a.k.a. Omohide Poro Poro
Taeko has reached a point in her life where she needs to get away, away from her job, her family and most of all, away from the big city life she has always led. A much-earned vacation to the countryside will alas be stirred by peculiar visitors: her childhood memories. Recollections from fifth grade, a period full of milestones for this young woman, perhaps indicate she has reached another crossroads in her life, sixteen years later. After all, you need to know where you have been to see where you are going.
summary by Kjeldoran
Highs:Unprecedented focus on characters; full of emotions and cultural insights; beautiful artwork
Lows: The two-for-one concept does not work for everybody; music keeps a low profile
“… And the award for best character development goes to…” that’s right, another Ghibli masterpiece signed Takahata Isao (Grave of the Fireflies, My Neighbors the Yamadas). A definite pinnacle in character emphasis is reached with Only Yesterday as every single minute is dedicated in giving unparalleled depth to Taeko (this anime’s unassuming heroine).
Slow and steady wins the race; Only Yesterday takes its time making sure everything is just right. The length and pace is nothing to be afraid of. As slow as it might be, this movie is far from boring. Through the eyes of Taeko, the viewer grazes countless themes all related to finding one’s self in Japan during the 1960s and 1980s, thus incorporating a valuable Japanese historical and cultural lesson for hapless foreigners such as myself. Of course, growing up has its worldwide similitude. Many events can reach into anyone’s heart and in some cases, stir up memories of their own.
Since we are talking Studio Ghibli here, one can obviously expect impeccable animation to concord with the touching storyline and compelling characterization. From the landscape’s clean and vibrant colors to the pale, yet engaging, aquarelles used during flashbacks, the art flows smoothly and keeps your eyes wide open. Something as unexciting as the sun’s reflection on water can easily distinguish itself due to the conscientious realism and detail put into it. Music is not as noteworthy as usual; Hisaishi Jo’s magical touch would have possibly helped in decking it out somewhat.
Even though a certain rivalry between the main storyline and the long flashbacks, as they form a plot of their own, can make someone forget he is watching one movie instead of two, those who enjoyed the mellow narrative approach used in Ocean Waves will surely fall in love with Only Yesterday. Just make sure you keep those credits rolling; it is through this ending that one really reaps the benefits of two hours of sheer character development.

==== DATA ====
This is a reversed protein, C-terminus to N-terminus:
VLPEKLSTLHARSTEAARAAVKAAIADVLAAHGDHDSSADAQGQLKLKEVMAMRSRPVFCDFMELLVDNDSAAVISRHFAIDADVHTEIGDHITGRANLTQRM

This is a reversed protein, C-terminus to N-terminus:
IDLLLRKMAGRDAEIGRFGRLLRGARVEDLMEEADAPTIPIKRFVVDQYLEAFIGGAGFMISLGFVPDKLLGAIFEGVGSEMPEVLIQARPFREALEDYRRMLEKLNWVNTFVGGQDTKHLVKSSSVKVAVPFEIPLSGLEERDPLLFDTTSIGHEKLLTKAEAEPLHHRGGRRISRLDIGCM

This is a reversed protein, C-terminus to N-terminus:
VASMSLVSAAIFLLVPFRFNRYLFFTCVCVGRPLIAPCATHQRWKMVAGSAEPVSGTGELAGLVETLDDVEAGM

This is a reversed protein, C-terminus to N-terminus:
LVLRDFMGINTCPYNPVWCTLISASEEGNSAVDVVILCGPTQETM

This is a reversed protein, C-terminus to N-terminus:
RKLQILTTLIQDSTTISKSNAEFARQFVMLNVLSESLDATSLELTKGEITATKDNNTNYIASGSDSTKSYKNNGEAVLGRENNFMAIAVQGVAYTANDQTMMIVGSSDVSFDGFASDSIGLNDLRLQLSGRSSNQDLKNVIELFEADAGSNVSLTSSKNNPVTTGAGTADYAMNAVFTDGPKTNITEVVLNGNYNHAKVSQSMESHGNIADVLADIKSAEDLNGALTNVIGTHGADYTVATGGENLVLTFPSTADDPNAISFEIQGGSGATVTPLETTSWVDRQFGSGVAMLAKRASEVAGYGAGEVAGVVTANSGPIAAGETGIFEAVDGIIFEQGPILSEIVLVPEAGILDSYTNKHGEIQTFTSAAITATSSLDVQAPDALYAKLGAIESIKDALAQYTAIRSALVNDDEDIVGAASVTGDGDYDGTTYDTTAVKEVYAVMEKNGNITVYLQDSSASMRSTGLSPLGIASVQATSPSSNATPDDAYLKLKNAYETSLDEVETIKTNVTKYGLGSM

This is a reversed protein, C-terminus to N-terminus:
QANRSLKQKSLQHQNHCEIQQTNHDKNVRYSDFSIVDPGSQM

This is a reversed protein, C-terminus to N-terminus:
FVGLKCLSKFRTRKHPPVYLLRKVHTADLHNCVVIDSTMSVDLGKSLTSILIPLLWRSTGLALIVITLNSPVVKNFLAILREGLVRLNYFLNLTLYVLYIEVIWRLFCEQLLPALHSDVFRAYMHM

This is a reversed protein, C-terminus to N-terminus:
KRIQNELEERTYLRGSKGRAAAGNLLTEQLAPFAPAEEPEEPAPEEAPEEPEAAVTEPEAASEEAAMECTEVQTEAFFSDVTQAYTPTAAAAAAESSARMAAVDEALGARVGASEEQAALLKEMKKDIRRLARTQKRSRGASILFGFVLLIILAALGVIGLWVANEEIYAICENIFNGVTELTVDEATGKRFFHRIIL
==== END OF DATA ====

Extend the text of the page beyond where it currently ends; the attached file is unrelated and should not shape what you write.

Highs: Exquisite artwork; real characters with real problems speaking real dialogue
Lows: Flashback scenes don’t segue smoothly; one grating seiyuu quirk
I can relate to Only Yesterday. While many anime, particularly recent ones, have focused on the lives of teenagers, this gem from Studio Ghibli is very much geared toward an adult audience. It’s refreshing that companies still make anime for us older folk.
One cheap tactic that quite a few anime seem to employ is to bombard the viewer with a plethora of characters with wildly different personalities. It takes a fantastic script and director to make an interesting anime about just one character. Only Yesterday is far more than just interesting; it’s completely engrossing and involving. Don’t let its leisurely pace or golly-gee-down-on-the-farm approach to viewing life fool you. This movie has character analysis and introspection in heaping handfuls. Moments in the film that focus on every day, slice-of-life events are magnified and afforded a great deal of importance and detail.
The emphasis on detail isn’t just given to the story or characters. This might as well be one of the prettiest movies ever in terms of visual entertainment. Not only are the characters animated very intricately, but the backgrounds are lush and awe-inspiring in their beauty. And unlike what others may think, it is the absence of music that shows how powerful this film is. It just goes to show that you don’t need music to create atmosphere.
Aside from a bit too much jumping around between the scenes of adult Taeko and younger Taeko and a very annoying habit (in my mind) of Toshio’s seiyuu to click his tongue before each sentence, Only Yesterday is a sensational allegory of life… and without a doubt one of the finest anime ever created.
Only Yesterday can be downloaded legally in the United States HERE.